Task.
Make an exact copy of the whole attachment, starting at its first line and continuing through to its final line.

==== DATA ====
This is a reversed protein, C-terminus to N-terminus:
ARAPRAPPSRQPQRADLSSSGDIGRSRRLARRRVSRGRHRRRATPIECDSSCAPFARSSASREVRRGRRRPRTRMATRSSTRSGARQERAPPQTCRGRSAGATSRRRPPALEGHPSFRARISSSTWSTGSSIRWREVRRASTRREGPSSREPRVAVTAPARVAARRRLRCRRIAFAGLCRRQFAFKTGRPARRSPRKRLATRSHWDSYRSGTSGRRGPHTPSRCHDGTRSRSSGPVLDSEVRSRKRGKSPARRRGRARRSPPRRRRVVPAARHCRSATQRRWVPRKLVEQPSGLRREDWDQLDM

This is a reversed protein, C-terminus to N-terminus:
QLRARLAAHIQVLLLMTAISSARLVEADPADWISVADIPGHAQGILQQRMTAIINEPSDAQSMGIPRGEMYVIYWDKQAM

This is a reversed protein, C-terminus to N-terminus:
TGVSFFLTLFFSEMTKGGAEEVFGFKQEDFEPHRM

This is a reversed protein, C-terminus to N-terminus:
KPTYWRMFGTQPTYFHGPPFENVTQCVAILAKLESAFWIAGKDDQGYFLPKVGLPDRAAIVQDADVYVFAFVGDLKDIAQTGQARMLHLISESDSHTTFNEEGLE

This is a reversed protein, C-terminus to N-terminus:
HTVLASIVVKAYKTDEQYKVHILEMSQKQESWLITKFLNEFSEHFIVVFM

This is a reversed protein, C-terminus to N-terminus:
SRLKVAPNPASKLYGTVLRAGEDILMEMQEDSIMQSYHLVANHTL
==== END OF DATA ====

This is a reversed protein, C-terminus to N-terminus:
ARAPRAPPSRQPQRADLSSSGDIGRSRRLARRRVSRGRHRRRATPIECDSSCAPFARSSASREVRRGRRRPRTRMATRSSTRSGARQERAPPQTCRGRSAGATSRRRPPALEGHPSFRARISSSTWSTGSSIRWREVRRASTRREGPSSREPRVAVTAPARVAARRRLRCRRIAFAGLCRRQFAFKTGRPARRSPRKRLATRSHWDSYRSGTSGRRGPHTPSRCHDGTRSRSSGPVLDSEVRSRKRGKSPARRRGRARRSPPRRRRVVPAARHCRSATQRRWVPRKLVEQPSGLRREDWDQLDM

This is a reversed protein, C-terminus to N-terminus:
QLRARLAAHIQVLLLMTAISSARLVEADPADWISVADIPGHAQGILQQRMTAIINEPSDAQSMGIPRGEMYVIYWDKQAM

This is a reversed protein, C-terminus to N-terminus:
TGVSFFLTLFFSEMTKGGAEEVFGFKQEDFEPHRM

This is a reversed protein, C-terminus to N-terminus:
KPTYWRMFGTQPTYFHGPPFENVTQCVAILAKLESAFWIAGKDDQGYFLPKVGLPDRAAIVQDADVYVFAFVGDLKDIAQTGQARMLHLISESDSHTTFNEEGLE

This is a reversed protein, C-terminus to N-terminus:
HTVLASIVVKAYKTDEQYKVHILEMSQKQESWLITKFLNEFSEHFIVVFM

This is a reversed protein, C-terminus to N-terminus:
SRLKVAPNPASKLYGTVLRAGEDILMEMQEDSIMQSYHLVANHTL